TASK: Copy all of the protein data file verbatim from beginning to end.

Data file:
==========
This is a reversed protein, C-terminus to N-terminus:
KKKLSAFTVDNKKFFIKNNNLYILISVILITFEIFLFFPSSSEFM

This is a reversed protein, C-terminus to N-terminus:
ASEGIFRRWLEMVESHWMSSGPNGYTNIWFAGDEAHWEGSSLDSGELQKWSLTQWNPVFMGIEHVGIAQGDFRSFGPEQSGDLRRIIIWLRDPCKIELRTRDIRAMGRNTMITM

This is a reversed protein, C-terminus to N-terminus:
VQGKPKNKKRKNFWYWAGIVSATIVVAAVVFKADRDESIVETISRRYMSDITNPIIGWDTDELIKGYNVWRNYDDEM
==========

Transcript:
This is a reversed protein, C-terminus to N-terminus:
KKKLSAFTVDNKKFFIKNNNLYILISVILITFEIFLFFPSSSEFM

This is a reversed protein, C-terminus to N-terminus:
ASEGIFRRWLEMVESHWMSSGPNGYTNIWFAGDEAHWEGSSLDSGELQKWSLTQWNPVFMGIEHVGIAQGDFRSFGPEQSGDLRRIIIWLRDPCKIELRTRDIRAMGRNTMITM

This is a reversed protein, C-terminus to N-terminus:
VQGKPKNKKRKNFWYWAGIVSATIVVAAVVFKADRDESIVETISRRYMSDITNPIIGWDTDELIKGYNVWRNYDDEM